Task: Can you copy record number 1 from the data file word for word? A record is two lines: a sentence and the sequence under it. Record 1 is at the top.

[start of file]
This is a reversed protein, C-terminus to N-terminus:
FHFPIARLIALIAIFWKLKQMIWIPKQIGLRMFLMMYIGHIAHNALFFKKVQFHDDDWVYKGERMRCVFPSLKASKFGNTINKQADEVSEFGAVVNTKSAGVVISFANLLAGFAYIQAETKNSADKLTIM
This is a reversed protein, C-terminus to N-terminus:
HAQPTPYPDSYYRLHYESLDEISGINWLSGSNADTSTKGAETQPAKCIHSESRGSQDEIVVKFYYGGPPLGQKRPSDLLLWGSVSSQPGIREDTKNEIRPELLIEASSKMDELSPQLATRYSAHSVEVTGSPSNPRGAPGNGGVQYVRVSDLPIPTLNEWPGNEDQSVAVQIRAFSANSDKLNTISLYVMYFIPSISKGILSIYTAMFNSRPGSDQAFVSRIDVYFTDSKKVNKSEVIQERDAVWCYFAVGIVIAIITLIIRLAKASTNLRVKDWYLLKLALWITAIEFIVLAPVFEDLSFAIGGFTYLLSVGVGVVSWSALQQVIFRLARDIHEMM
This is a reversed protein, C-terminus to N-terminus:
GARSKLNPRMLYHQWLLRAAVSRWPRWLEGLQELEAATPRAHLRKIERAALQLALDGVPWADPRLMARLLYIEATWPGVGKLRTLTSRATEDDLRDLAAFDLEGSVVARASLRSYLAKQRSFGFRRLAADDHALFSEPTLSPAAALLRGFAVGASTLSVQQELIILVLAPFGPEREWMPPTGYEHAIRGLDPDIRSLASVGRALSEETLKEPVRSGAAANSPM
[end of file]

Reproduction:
This is a reversed protein, C-terminus to N-terminus:
FHFPIARLIALIAIFWKLKQMIWIPKQIGLRMFLMMYIGHIAHNALFFKKVQFHDDDWVYKGERMRCVFPSLKASKFGNTINKQADEVSEFGAVVNTKSAGVVISFANLLAGFAYIQAETKNSADKLTIM